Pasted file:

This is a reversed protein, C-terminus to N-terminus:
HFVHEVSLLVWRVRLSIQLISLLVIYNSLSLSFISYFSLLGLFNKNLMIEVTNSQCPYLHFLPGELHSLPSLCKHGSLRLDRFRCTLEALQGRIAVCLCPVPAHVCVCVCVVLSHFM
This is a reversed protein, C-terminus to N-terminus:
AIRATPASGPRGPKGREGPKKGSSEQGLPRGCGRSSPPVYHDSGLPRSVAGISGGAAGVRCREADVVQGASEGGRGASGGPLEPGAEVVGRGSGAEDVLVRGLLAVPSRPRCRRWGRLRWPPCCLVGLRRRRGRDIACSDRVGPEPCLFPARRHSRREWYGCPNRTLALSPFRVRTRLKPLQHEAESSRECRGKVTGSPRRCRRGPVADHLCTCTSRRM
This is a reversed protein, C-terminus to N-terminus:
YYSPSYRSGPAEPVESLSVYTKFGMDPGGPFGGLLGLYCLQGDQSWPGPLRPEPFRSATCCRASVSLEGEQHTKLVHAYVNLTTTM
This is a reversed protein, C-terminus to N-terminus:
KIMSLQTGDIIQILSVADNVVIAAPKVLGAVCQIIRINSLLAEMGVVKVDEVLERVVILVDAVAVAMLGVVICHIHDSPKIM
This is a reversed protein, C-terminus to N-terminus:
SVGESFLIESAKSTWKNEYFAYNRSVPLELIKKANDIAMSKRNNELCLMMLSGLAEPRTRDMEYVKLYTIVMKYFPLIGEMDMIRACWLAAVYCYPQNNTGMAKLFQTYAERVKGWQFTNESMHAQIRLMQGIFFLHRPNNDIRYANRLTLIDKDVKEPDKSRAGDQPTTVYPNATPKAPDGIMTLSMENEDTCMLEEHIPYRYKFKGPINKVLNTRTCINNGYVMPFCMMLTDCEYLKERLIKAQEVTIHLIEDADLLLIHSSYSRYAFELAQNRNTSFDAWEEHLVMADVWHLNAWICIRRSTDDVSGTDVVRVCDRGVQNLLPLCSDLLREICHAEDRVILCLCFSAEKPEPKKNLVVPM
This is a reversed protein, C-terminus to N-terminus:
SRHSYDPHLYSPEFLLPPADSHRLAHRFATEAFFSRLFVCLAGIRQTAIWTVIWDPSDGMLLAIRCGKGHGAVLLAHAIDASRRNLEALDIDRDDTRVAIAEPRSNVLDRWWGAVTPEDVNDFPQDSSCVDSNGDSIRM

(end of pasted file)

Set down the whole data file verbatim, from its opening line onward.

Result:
This is a reversed protein, C-terminus to N-terminus:
HFVHEVSLLVWRVRLSIQLISLLVIYNSLSLSFISYFSLLGLFNKNLMIEVTNSQCPYLHFLPGELHSLPSLCKHGSLRLDRFRCTLEALQGRIAVCLCPVPAHVCVCVCVVLSHFM
This is a reversed protein, C-terminus to N-terminus:
AIRATPASGPRGPKGREGPKKGSSEQGLPRGCGRSSPPVYHDSGLPRSVAGISGGAAGVRCREADVVQGASEGGRGASGGPLEPGAEVVGRGSGAEDVLVRGLLAVPSRPRCRRWGRLRWPPCCLVGLRRRRGRDIACSDRVGPEPCLFPARRHSRREWYGCPNRTLALSPFRVRTRLKPLQHEAESSRECRGKVTGSPRRCRRGPVADHLCTCTSRRM
This is a reversed protein, C-terminus to N-terminus:
YYSPSYRSGPAEPVESLSVYTKFGMDPGGPFGGLLGLYCLQGDQSWPGPLRPEPFRSATCCRASVSLEGEQHTKLVHAYVNLTTTM
This is a reversed protein, C-terminus to N-terminus:
KIMSLQTGDIIQILSVADNVVIAAPKVLGAVCQIIRINSLLAEMGVVKVDEVLERVVILVDAVAVAMLGVVICHIHDSPKIM
This is a reversed protein, C-terminus to N-terminus:
SVGESFLIESAKSTWKNEYFAYNRSVPLELIKKANDIAMSKRNNELCLMMLSGLAEPRTRDMEYVKLYTIVMKYFPLIGEMDMIRACWLAAVYCYPQNNTGMAKLFQTYAERVKGWQFTNESMHAQIRLMQGIFFLHRPNNDIRYANRLTLIDKDVKEPDKSRAGDQPTTVYPNATPKAPDGIMTLSMENEDTCMLEEHIPYRYKFKGPINKVLNTRTCINNGYVMPFCMMLTDCEYLKERLIKAQEVTIHLIEDADLLLIHSSYSRYAFELAQNRNTSFDAWEEHLVMADVWHLNAWICIRRSTDDVSGTDVVRVCDRGVQNLLPLCSDLLREICHAEDRVILCLCFSAEKPEPKKNLVVPM
This is a reversed protein, C-terminus to N-terminus:
SRHSYDPHLYSPEFLLPPADSHRLAHRFATEAFFSRLFVCLAGIRQTAIWTVIWDPSDGMLLAIRCGKGHGAVLLAHAIDASRRNLEALDIDRDDTRVAIAEPRSNVLDRWWGAVTPEDVNDFPQDSSCVDSNGDSIRM